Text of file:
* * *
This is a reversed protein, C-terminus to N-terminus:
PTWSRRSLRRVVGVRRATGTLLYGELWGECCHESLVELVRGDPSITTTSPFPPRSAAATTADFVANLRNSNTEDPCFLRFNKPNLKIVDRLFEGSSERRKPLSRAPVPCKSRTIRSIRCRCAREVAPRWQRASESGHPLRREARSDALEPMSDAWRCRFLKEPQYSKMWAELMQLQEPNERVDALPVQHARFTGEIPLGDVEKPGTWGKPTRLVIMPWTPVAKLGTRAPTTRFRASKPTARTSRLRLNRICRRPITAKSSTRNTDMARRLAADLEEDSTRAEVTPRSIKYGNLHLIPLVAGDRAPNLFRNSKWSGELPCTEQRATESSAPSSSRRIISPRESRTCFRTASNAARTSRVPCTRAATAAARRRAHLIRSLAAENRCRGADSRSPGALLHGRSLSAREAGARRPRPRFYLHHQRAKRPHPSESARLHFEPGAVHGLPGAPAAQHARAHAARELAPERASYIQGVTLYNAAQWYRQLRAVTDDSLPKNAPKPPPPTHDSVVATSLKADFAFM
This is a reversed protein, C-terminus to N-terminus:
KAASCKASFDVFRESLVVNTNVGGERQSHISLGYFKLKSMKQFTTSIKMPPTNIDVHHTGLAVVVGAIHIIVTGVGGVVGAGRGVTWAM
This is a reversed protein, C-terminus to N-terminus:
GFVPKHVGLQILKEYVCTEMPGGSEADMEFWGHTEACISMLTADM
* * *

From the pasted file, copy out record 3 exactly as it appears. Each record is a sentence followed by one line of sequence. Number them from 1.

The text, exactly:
This is a reversed protein, C-terminus to N-terminus:
GFVPKHVGLQILKEYVCTEMPGGSEADMEFWGHTEACISMLTADM